This discussion considers the potential of music notation software to provide more efficient and effective methods of establishing or disproving similarities between musical works than those that have been used until now in music copyright infringement litigation. Most of the techniques offered here of manipulating musical data have been anticipated by musicians who have testified in music copyright cases with cumbersome diagrams, audiotapes, and perhaps even an instrument (the first appearance of which must inevitably spark a frisson of delight among those in the courtroom – dozing jurors particularly). The efficiency, however, with which one can carry out these musical manipulations using notation software, the excellent audio and graphic renditions it produces, and the ease of dissemination of graphic and audio files associated with digital scores, are among the advantages of applying this relatively new technology to this intersection of music and law.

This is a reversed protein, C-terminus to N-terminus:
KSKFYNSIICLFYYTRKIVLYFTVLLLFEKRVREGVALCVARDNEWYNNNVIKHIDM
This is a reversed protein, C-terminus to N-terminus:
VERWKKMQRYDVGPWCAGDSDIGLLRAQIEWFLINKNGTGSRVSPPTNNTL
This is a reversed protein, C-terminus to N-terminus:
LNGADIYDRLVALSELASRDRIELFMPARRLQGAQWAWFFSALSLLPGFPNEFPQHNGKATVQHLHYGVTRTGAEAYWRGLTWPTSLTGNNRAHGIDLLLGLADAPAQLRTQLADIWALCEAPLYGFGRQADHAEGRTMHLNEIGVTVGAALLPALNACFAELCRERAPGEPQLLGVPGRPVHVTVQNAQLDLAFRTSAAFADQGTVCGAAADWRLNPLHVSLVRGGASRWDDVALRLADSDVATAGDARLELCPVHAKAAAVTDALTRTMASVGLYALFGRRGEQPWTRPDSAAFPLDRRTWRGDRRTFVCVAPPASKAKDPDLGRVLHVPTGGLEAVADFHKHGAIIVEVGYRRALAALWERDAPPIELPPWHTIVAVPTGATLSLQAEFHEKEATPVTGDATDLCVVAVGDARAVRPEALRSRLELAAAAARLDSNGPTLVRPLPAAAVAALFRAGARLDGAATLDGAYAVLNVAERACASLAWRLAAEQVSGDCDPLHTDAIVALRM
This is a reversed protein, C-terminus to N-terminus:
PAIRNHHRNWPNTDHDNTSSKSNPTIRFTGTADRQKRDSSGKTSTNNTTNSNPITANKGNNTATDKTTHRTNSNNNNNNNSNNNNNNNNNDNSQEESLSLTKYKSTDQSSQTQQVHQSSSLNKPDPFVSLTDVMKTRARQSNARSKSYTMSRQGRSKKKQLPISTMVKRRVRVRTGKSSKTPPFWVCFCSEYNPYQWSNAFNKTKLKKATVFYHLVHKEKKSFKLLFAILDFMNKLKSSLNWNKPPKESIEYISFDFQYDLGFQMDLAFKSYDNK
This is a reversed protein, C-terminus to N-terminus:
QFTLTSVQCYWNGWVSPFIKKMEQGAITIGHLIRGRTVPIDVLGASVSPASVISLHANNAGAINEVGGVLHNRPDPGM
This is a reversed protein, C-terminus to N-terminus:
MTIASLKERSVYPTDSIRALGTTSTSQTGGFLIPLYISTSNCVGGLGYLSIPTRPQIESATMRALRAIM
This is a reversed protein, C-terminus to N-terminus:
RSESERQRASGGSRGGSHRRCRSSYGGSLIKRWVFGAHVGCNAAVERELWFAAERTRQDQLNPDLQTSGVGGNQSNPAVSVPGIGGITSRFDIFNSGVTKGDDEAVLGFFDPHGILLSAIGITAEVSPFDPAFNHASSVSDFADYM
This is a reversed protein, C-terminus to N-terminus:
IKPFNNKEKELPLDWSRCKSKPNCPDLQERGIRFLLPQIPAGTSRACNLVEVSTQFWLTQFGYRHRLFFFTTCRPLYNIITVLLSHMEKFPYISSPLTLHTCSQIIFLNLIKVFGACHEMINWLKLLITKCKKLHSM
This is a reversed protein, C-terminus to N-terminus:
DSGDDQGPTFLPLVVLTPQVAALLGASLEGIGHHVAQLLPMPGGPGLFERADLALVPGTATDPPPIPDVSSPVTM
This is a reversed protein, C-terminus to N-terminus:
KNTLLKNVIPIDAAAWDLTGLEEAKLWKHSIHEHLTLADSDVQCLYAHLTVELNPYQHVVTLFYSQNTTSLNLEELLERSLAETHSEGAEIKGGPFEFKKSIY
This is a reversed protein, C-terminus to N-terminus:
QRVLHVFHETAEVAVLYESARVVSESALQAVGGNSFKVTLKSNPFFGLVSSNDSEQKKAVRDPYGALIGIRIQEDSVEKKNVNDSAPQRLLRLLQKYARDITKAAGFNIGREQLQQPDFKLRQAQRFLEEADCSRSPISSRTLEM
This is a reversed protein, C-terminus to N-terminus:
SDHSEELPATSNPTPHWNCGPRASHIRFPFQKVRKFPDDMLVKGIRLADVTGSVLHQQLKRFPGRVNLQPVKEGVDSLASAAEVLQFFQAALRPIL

This discussion considers first the applications of notation software and the use of the software itself to demonstrate the similarities or differences between two or more musical works. Second, we consider use of search engines to retrieve prior art from thematic or full score collections of digital music data. Our objective is not to attempt an exhaustive treatment of the applications of these technologies, but rather to provoke readers to experiment with them, or at least to reflect upon their potential efficacy in this area. The discussion poses a number of questions that readers might entertain in developing an understanding of this subject.


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